Without passports to stamp, deportation briefly delayed
Published Tuesday, April 10, 2012 10:43PM EDT
MONTREAL - In what has become an all too familiar routine, Kankou Keita brought along four of her five children to the Canada Border Services Agency's downtown offices to find out when she's supposed to be deported.
Eight-year-old Abraham says he can't sleep.
"When I try to sleep at night, I have nightmares," he says.
The family from Guinea that has been fighting a deportation order from Immigration Canada has at least a few more days before it could be forced to return to what it calls the troubled African country.
They learned on Tuesday from the CBSA that they don't have the necessary travel documents. It's a short-term delay, but members of the Guinean community are coming out to show their support.
"The immigration department doesn't have any travel documents for the family except Madame," said Salif Sangare, the lawyer for the Keita family.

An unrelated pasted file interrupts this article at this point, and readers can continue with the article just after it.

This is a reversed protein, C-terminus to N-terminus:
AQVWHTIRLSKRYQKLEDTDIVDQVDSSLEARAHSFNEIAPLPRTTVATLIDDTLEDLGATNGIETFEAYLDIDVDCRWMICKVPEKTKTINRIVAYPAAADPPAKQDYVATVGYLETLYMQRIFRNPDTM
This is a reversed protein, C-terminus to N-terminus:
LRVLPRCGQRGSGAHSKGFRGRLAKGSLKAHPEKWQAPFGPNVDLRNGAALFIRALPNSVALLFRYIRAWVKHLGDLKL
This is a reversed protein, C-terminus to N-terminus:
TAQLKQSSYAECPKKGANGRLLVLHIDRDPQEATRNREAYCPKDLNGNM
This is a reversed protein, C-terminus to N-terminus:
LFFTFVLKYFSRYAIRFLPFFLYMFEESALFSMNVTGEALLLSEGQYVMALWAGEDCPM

That's still the case, with no set date for them to board a plane to Guinea.
The Keita's lawyer stresses that the CBSA has dealt with them arbitrarily, excessively and abusively. Their supporters want Immigration Canada to take a look at their mysteriously lost file under humanitarian grounds.
"Especially when there has been a mistake between the lawyer and the immigration," adds Dominique Kpoghomou, speaking for the Guinean Association of Canada.
The family saw their 2007 refugee request denied two years after sending it in. This year their appeal was also turned down.
Their new lawyer is asking that the deportation order be pushed back until his appeal can be heard.
Keita and her family were scheduled to be deported on Sunday, but one of her daughters fell ill, forcing them to miss a flight.
It's all become overwhelming for Zenab, who is losing hope. The soon-to-be 17-year-old suffers from hyperthyroidism—a condition her lawyer says can not be treated in Guinea.
She says she's scared of facing the prospect of complete genital mutilation and a forced marriage back in Guinea.
"I'm upset and sad at the same time and I don't know what to do anymore," she says.
While it is the last thing that the Keita's want, they will continue the familiar routine on Wednesday when they return to the border service's office on Peel Street, to see if the government has the proper paperwork for their return to Guinea.